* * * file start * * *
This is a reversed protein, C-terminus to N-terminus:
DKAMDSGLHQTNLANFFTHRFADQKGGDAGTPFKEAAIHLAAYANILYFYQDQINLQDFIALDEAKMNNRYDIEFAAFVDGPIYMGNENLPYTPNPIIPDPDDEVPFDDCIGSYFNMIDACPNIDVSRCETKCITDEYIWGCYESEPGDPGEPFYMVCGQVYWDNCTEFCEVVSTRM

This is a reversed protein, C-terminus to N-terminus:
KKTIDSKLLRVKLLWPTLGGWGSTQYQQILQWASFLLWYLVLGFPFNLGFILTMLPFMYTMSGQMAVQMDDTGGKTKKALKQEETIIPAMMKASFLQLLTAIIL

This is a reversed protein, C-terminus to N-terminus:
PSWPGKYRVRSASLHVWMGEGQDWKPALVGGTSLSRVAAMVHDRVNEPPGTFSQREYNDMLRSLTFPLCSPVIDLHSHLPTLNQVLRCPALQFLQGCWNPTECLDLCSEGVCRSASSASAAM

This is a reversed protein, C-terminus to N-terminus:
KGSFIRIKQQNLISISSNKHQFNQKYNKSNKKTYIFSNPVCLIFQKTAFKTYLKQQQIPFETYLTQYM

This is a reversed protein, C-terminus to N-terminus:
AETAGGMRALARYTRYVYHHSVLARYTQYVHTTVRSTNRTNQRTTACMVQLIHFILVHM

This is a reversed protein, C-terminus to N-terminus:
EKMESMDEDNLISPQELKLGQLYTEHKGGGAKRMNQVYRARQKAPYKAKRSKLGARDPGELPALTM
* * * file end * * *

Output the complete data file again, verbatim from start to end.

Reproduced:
This is a reversed protein, C-terminus to N-terminus:
DKAMDSGLHQTNLANFFTHRFADQKGGDAGTPFKEAAIHLAAYANILYFYQDQINLQDFIALDEAKMNNRYDIEFAAFVDGPIYMGNENLPYTPNPIIPDPDDEVPFDDCIGSYFNMIDACPNIDVSRCETKCITDEYIWGCYESEPGDPGEPFYMVCGQVYWDNCTEFCEVVSTRM

This is a reversed protein, C-terminus to N-terminus:
KKTIDSKLLRVKLLWPTLGGWGSTQYQQILQWASFLLWYLVLGFPFNLGFILTMLPFMYTMSGQMAVQMDDTGGKTKKALKQEETIIPAMMKASFLQLLTAIIL

This is a reversed protein, C-terminus to N-terminus:
PSWPGKYRVRSASLHVWMGEGQDWKPALVGGTSLSRVAAMVHDRVNEPPGTFSQREYNDMLRSLTFPLCSPVIDLHSHLPTLNQVLRCPALQFLQGCWNPTECLDLCSEGVCRSASSASAAM

This is a reversed protein, C-terminus to N-terminus:
KGSFIRIKQQNLISISSNKHQFNQKYNKSNKKTYIFSNPVCLIFQKTAFKTYLKQQQIPFETYLTQYM

This is a reversed protein, C-terminus to N-terminus:
AETAGGMRALARYTRYVYHHSVLARYTQYVHTTVRSTNRTNQRTTACMVQLIHFILVHM

This is a reversed protein, C-terminus to N-terminus:
EKMESMDEDNLISPQELKLGQLYTEHKGGGAKRMNQVYRARQKAPYKAKRSKLGARDPGELPALTM